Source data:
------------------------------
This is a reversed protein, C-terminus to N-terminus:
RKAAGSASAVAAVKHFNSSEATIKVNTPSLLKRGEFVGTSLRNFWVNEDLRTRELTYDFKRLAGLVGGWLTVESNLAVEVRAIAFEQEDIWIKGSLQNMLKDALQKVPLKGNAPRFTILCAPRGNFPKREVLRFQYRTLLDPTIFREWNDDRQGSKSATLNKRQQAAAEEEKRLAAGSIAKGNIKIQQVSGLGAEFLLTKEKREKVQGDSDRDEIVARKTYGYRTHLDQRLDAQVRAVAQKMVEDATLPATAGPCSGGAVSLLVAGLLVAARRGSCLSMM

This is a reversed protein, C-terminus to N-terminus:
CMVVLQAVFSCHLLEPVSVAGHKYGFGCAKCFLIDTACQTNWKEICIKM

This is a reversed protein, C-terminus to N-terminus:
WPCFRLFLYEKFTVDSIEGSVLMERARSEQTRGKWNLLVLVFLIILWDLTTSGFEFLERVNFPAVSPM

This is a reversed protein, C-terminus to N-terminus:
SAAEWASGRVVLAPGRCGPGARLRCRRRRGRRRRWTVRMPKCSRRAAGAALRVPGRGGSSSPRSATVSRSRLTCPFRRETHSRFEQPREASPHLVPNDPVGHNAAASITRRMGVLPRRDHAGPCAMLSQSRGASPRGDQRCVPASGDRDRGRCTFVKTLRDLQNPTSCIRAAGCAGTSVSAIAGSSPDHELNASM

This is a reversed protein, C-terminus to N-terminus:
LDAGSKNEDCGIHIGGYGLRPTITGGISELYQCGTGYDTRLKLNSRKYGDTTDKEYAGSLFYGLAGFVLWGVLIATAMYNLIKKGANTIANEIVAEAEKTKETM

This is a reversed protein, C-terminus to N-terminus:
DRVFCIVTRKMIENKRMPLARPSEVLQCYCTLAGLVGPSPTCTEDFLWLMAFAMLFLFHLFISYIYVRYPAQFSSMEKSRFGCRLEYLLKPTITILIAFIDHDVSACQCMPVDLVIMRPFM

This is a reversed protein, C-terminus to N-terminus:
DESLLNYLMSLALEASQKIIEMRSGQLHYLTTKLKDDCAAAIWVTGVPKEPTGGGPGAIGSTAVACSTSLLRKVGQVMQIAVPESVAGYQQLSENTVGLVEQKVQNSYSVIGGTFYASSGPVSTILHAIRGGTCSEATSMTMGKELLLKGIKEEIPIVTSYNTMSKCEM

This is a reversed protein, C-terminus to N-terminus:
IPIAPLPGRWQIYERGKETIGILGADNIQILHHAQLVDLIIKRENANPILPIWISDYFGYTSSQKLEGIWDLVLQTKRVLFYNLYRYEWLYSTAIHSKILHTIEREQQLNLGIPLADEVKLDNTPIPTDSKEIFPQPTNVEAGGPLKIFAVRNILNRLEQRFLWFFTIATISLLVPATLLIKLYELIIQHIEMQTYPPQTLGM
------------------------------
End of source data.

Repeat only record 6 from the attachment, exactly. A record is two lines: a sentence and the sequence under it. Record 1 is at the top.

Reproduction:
This is a reversed protein, C-terminus to N-terminus:
DRVFCIVTRKMIENKRMPLARPSEVLQCYCTLAGLVGPSPTCTEDFLWLMAFAMLFLFHLFISYIYVRYPAQFSSMEKSRFGCRLEYLLKPTITILIAFIDHDVSACQCMPVDLVIMRPFM